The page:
Article 259bis of the Code of Criminal Procedure provides that for cases that have been issued for a disposition of dismissal or deferred prosecution pursuant to article 253 or article 253bis, the prosecutor may make a separate petition to the court for confiscation of the articles specified in articles 38-2 and 38-3, as well as the criminal gains specified in article 38bis-1 and 38bis-2 of the same Code. Nevertheless, this provision is specifically for cases where the seized articles may constitute an offence but are allowed to be circulated because the prosecutor rules not to prosecute the case or to defer prosecution at their discretion, which would impair the social benefits as well as the rights and interests of the copyright owner.
However, this provision is not applicable where the suspicion of offence is insufficient, as specified in article 252(10) of the Code of Criminal Procedure. This results in a situation where "reproductions violating copyright other than optical disks [CDs]" cannot be confiscated through a criminal procedure. This creates a substantial loophole through which illegal reproduced articles are allowed to flow into the market.
Since counterfeits of copyright products are seized by customs at the border, once the criminal procedure has closed, customs may separately examine whether the importer's act violates the relevant administrative regulations. Customs can refer to the Administrative Penalty Act, which provides as follows:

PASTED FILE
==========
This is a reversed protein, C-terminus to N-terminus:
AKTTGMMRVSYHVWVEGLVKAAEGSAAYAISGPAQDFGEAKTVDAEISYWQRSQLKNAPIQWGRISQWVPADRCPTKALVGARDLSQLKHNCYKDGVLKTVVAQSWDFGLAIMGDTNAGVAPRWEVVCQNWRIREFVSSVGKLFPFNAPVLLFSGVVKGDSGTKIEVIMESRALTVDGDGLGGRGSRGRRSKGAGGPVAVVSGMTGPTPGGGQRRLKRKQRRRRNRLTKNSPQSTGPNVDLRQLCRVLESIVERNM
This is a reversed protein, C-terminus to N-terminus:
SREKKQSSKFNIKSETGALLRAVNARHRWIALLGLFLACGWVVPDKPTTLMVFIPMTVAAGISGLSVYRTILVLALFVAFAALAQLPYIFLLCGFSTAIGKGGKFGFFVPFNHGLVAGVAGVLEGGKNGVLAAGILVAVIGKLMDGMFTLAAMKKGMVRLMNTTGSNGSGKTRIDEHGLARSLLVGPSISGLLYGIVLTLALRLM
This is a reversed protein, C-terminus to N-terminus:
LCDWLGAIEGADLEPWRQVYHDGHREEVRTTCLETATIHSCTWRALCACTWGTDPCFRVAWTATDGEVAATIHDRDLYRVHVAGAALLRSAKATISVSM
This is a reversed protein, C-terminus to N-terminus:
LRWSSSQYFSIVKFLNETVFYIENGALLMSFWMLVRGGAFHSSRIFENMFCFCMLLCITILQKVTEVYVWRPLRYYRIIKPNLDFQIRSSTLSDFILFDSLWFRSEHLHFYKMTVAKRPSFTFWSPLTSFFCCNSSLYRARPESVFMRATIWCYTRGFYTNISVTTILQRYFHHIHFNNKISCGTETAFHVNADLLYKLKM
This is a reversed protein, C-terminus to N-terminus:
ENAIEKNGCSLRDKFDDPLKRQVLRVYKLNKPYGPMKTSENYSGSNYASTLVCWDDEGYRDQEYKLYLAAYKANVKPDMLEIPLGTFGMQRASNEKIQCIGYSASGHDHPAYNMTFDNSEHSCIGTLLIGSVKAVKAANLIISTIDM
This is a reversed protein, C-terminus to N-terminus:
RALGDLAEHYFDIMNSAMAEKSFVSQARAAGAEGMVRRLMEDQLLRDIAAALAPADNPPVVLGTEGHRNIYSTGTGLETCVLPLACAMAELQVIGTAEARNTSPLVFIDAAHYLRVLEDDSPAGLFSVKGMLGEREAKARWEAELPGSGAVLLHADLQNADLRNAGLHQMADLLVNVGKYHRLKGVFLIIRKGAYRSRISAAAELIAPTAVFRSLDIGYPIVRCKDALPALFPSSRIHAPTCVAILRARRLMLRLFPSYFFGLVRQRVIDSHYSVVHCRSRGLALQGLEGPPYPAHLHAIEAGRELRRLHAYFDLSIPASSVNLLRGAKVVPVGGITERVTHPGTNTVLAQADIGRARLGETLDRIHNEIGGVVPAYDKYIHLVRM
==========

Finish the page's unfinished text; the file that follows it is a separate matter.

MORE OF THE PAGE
if one and single act constitutes simultaneously a criminal offense or offenses as well as a breach of duty under administrative law, it shall be punishable under the criminal law; however, an administrative penalty may be additionally imposed in the case that the act is punishable by any other types of administrative penalty or that no confiscation is pronounced by the court over the things that may be confiscated because of the act. (Emphasis added.)
in the case of an act described in the preceding paragraph over which a final decision of non-prosecution or deferred prosecution is made, or over which a final judgment of acquittal, exemption from prosecution, lack of jurisdiction, not to be put on trial, not placed under protective measures, exemption from punishment or reprieve from punishment is pronounced, penalty may be imposed under the provisions with respect to breach of duty under administrative law. (Emphasis added.)
According to article 39bis of the Customs Anti-smuggling Act, in the case of the import or export of cargo that has been declared to infringe any patent right, trademark right or copyright, the importer or exporter in question shall be, except otherwise specified in other acts and regulations, imposed with a fine of no more than three times the value of the cargo, and the cargo shall be confiscated (other than in the case of parallel imports).
Therefore, where confiscation cannot be effected through criminal procedure, the rights owner should remind customs to impose penalties and confiscate the cargo, at its discretion. In particular, if the counterfeit has been transferred from customs to the court's storage warehouse, it is even more important to remind the prosecutor to write a letter requesting customs to proceed with any follow-up disposition by law when the criminal procedure for the decision of non-prosecution is closed. This thus implements customs' duty to protect IP rights at the border.
For further information on this topic please contact Audrey Liao at Lee and Li Attorneys at Law by telephone (+886 2 2715 3300) or email ([email protected]). The Lee and Li website can be accessed at www.leeandli.com.